NVMe vs. M.2 vs. SATA – What’s the Difference?


One of the bigger breakthroughs for PC hardware in modern memory has been the solid state drive. And with data transfer speeds many multiples of traditional 7200 RPM and even 10,000 RPM drives, it’s easy to see why. Not only are boot and shut down speeds much faster with SSDs, but all aspects of the system are sped up as well. We highly recommend them. But what about NVMe SSDs, how do they differ from standard SATA drives? And do all M.2 drives classify as NVMe? Read on while we break down the differences between NVMe vs. M.2 vs. SATA.

What is NVMe?

NVMe vs. M.2 vs. SATA
The Samsung 960 Pro was fastest NVMe drive on the market…until the 970 Pro replaced it….and the 980 Pro replaced that..and the 990 Pro…

First, a quick note about SSDs – they’re fast. So fast in fact, their limiting factor is not their own hardware, but rather the SATA III connection that hard drives have traditionally used. Enter NVMe. Standing for “Non-Volatile Memory Express,” NVMe is an open standard developed to allow modern SSDs to operate at the read/write speeds their flash memory is capable of. Essentially, it allows flash memory to operate as an SSD directly through the PCIe interface rather than going through SATA and being limited by the slower SATA speeds.  Put another way, it’s a description of the bus the component uses to communicate with the PC, not a new type of flash memory. It is also unrelated to the form factor, which is why NVMe drives can come in both M.2 or PCIe card form factors. With both form factors, the component is connecting electrically to the PC via PCIe rather than SATA. Yes, it’s confusing, but stick with us.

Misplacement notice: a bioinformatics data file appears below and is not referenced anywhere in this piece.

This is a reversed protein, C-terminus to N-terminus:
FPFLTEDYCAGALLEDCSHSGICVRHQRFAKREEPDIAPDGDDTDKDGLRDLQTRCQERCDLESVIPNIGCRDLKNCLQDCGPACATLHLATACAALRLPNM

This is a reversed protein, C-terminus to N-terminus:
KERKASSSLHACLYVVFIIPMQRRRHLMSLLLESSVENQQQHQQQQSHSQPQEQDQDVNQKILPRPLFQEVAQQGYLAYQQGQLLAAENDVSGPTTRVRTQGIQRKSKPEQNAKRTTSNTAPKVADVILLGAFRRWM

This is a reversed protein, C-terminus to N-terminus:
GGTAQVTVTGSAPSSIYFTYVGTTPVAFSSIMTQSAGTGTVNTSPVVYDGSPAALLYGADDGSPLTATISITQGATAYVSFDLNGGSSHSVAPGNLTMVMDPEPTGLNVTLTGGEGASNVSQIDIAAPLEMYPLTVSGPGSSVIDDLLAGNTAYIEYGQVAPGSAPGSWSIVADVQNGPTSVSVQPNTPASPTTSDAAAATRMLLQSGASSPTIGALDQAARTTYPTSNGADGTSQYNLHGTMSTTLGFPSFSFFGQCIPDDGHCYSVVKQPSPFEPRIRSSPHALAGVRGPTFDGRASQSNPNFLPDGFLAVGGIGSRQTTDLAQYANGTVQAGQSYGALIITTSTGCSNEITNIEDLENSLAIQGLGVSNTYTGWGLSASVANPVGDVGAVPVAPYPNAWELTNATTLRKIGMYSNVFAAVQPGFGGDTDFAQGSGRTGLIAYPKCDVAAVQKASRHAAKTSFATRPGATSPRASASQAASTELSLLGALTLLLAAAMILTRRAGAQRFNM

Are all M.2 drives NVMe?

No. Remember, M.2 is just the form factor. M.2 drives can come in SATA versions (like the Crucial MX500 M.2 for example) and NVMe versions (like the Samsung 980 Pro), which describes the bus they use to electrically communicate with the other PC components. SATA M.2 SSD drives and 2.5” SATA SSDs actually operate at virtually identical spec. NVMe M.2’s on the other hand, definitely do not, as we’re about to discuss.

NVMe vs. M.2 vs. SATA – Speed

Modern motherboards use SATA III which maxes out at a throughput of 600MB/s (or 300MB/s for SATA II, in which case, it’s time to upgrade). Via that connection, most SSDs will provide Read/Write speeds in the neighborhood of 530/500 MB/s. For comparison, a 7200 RPM SATA drive manages around 100MB/s depending on age, condition, and level of fragmentation. NVMe drives, on the other hand, provide write speeds as high as 3500MB/s for Gen 3 and 7000MB/s for Gen 4. That’s 7x over SATA SSDs and as much as 35x over spinning HDDs!